Jerusalem U creates and distributes innovative and stimulating feature films and film-based educational programs with the goal of making young Jews feel proud of being Jewish and emotionally connected to Israel.
Lag BaOmer (May 26, 2016) marks the anniversary of the passing of Rabbi Shimon bar Yochai - mystic and author of the Zohar, the seminal kabbalistic work that illuminates the divine light within every soul. The Omer itself is a 50-day period between the second day of Passover and the festival of Shavuot, when we celebrate the day the Jewish people received the Torah at Mount Sinai.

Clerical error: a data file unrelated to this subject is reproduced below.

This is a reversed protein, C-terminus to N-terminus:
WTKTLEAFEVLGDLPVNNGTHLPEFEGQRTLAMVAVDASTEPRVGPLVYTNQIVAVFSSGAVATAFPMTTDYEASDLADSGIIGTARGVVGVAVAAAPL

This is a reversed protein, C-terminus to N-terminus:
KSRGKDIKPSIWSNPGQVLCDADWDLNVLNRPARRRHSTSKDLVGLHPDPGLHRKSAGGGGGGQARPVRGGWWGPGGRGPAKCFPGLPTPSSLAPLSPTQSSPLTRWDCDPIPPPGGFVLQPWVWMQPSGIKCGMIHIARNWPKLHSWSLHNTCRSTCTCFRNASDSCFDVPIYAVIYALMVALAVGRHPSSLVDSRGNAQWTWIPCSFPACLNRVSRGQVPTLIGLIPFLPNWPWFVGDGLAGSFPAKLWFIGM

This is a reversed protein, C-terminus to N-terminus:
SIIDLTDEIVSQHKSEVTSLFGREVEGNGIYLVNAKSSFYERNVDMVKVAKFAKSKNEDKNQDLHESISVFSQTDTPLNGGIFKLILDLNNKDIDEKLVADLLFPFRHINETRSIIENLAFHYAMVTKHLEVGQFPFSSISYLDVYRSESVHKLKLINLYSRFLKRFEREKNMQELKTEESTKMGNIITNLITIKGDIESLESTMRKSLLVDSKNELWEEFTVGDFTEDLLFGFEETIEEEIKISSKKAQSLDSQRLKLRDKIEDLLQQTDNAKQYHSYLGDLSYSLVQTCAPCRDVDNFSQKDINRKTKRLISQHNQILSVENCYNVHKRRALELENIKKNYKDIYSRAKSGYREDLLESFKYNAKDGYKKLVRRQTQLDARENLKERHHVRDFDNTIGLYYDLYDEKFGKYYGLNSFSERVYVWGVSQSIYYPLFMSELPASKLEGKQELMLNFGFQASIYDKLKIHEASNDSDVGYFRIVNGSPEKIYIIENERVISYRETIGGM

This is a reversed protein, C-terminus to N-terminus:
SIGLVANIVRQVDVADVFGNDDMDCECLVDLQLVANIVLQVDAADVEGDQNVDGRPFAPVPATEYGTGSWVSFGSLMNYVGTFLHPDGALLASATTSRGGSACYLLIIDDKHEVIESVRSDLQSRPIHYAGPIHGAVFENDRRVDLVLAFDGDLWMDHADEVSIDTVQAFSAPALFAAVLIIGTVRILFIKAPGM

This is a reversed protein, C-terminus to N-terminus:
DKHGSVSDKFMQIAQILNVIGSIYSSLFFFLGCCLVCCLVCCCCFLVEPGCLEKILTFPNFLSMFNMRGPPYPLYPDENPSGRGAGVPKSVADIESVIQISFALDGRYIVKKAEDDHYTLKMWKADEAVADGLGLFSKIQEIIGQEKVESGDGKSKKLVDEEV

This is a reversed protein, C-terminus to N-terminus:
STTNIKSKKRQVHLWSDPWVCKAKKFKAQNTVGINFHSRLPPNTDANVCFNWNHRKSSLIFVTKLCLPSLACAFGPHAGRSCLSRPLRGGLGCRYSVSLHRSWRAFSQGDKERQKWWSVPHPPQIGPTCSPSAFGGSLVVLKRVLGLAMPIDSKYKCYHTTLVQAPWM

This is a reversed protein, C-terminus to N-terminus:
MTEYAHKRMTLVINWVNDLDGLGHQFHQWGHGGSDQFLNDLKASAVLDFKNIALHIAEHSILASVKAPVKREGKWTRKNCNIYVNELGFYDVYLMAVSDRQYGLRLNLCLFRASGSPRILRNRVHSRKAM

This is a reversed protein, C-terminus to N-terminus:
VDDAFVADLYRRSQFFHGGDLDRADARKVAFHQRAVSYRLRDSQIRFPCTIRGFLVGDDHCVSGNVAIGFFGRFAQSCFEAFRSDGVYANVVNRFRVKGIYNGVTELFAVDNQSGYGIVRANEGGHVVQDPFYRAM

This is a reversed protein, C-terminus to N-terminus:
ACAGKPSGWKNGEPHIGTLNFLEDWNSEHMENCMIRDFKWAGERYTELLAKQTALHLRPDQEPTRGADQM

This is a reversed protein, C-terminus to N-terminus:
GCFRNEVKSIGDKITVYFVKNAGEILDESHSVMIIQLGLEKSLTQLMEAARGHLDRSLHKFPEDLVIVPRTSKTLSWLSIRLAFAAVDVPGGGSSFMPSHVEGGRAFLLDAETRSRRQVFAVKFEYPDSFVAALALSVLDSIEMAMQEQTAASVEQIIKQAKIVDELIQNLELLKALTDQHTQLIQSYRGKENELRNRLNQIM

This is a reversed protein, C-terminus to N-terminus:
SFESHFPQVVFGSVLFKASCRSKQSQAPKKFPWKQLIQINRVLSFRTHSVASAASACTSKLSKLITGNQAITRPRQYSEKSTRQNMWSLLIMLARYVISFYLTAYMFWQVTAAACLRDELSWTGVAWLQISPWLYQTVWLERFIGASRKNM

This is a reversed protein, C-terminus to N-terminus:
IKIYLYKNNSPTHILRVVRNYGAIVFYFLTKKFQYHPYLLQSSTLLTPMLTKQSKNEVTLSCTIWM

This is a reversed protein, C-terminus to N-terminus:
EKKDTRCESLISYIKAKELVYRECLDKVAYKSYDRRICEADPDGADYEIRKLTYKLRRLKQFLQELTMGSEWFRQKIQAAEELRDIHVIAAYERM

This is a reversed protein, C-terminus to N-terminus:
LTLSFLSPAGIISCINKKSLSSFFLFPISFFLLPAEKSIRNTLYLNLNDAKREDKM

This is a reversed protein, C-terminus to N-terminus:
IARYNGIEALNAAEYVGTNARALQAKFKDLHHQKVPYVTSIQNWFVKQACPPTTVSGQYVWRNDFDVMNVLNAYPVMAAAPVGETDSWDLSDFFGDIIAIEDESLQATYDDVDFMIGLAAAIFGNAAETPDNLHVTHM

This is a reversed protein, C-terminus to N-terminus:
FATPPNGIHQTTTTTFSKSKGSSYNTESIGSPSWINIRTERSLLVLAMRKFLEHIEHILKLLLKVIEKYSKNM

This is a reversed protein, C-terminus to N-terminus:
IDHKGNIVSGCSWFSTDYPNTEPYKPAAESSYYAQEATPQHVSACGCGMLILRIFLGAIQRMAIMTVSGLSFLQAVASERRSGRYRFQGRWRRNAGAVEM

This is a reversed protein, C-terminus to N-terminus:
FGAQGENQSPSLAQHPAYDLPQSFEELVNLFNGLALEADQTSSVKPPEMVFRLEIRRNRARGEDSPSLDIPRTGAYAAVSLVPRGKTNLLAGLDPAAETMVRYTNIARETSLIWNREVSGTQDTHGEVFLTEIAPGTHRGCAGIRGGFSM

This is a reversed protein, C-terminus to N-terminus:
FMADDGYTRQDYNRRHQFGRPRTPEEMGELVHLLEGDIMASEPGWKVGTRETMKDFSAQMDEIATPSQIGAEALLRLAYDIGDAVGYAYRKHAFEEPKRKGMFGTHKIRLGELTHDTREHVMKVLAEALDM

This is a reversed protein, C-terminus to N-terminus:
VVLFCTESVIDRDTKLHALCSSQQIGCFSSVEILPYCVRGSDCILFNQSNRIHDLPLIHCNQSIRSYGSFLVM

In recognition of Rabbi Shimon 'igniting the Fire of Torah,' Lag BaOmer is a day traditionally celebrated with bonfires (children also used to play with bows and arrows, in memory of the fact that a rainbow - which is the same Hebrew word as bow and a symbol of world destruction - was never seen during Rabbi Shimon's lifetime.) Hundreds of thousands also visit the mystic's grave in Meron, near Safed in Northern Israel, where many also celebrate by performing the traditional upsherin (first hair-cutting) ceremony for three-year-old boys.
A fire has two components - the light and the vessel that holds it. They correspond to the soul and the body. And every Jewish soul is analogous to a candle, as it says, "The soul of man is G‑d's candle". (Proverbs 20:27)